3.7. Instructions
3.7.5. opt:dtd
3.7.4. opt:component
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3.7.5. opt:dtd

Although OPT neither parses nor checks the DTD of the document, it is not said that such feature will not appear in the future. This is why we should use opt:dtd to generate the output DTD for our templates. It also supports some predefined DTD templates for the most popular XML applications:

Name Type Required? Description
template Identifier No The name of the DTD template

The accepted values of template are:

If the template attribute is not specified, opt:dtd expects its content to contain the custom DTD that will be sent to the browser. It should be enclosed in the CDATA section in order to fulfill the XML semantics (CDATA tags will be ignored, like in opt:literal).

<?xml version="1.0" ?>
<opt:prolog />
<opt:dtd template="xhtml10transitional" />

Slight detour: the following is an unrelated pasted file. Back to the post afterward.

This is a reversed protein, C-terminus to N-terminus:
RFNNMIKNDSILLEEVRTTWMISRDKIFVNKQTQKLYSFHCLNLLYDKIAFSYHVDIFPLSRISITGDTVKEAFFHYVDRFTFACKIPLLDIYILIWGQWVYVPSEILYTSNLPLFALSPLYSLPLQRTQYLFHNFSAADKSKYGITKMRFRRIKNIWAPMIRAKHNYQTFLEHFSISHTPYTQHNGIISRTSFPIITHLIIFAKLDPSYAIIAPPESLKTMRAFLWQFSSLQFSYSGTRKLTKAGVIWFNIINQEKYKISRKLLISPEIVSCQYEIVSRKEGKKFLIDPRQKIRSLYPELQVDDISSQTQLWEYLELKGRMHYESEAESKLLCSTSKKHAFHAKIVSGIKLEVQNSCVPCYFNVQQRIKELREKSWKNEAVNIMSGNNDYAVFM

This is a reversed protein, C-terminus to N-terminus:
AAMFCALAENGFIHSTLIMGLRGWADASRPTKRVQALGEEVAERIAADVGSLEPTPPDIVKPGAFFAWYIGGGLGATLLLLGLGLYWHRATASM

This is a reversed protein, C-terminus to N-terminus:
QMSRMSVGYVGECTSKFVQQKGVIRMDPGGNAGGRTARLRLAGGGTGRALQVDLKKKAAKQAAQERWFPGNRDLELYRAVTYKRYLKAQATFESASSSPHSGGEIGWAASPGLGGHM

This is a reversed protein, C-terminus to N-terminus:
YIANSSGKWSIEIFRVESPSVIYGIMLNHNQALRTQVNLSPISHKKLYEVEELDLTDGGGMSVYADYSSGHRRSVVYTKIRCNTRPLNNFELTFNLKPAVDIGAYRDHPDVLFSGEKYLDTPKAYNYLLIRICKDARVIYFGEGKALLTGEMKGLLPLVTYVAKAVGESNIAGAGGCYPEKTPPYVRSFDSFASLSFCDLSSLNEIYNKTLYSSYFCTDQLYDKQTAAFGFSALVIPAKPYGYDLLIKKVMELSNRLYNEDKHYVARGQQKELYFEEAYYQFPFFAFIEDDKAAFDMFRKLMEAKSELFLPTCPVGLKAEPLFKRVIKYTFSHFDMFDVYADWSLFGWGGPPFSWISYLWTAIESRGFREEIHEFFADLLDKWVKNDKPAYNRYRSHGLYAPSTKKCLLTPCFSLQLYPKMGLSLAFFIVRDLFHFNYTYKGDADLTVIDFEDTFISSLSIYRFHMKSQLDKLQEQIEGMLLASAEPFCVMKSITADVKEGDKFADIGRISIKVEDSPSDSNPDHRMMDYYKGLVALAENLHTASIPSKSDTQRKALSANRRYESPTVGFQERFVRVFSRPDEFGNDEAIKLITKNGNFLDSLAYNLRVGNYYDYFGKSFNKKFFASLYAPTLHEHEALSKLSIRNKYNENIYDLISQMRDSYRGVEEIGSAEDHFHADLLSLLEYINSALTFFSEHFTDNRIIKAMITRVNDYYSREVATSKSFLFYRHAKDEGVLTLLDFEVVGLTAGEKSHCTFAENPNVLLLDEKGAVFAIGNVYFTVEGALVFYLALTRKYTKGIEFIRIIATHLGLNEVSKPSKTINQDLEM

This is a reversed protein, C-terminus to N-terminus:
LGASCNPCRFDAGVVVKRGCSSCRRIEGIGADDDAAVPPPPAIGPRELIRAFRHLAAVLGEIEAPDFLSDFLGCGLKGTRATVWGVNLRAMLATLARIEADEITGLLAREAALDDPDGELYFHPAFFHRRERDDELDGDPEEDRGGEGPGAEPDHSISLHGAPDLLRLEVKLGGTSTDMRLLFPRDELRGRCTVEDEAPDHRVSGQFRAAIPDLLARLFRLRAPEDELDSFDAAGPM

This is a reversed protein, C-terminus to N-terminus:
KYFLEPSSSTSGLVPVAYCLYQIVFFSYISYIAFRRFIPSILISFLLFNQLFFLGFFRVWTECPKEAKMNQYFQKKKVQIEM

<html xmlns="http://www.w3.org/1999/xhtml" lang="en_US" xml:lang="en_US">
<head>
    <title>Page title</title>
</head>
<body>
    ....
</body>
</html>

Alternative use:

<?xml version="1.0" ?>
<opt:prolog />
<opt:dtd><![CDATA[
<!DOCTYPE html PUBLIC "-//W3C//DTD XHTML 1.1//EN" "http://www.w3.org/TR/xhtml11/DTD/xhtml11.dtd">
]]></opt:dtd>
 
<html xmlns="http://www.w3.org/1999/xhtml" lang="en_US" xml:lang="en_US">
<head>
    <title>Page title</title>
</head>
<body>
    ....
</body>
</html>

There is no requirement to place opt:dtd at the beginning of the template. Even if it is deeply nested in other XML tags, the document type definition will always appear before the document content.

There cannot be two document type definitions in the template. The last opt:dtd call overwrites the previous DTD-s set by this and/or other instructions.

See also:

3.7.5. opt:dtd
3.7. Instructions
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3.7.4. opt:component
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3.7.6. opt:dynamic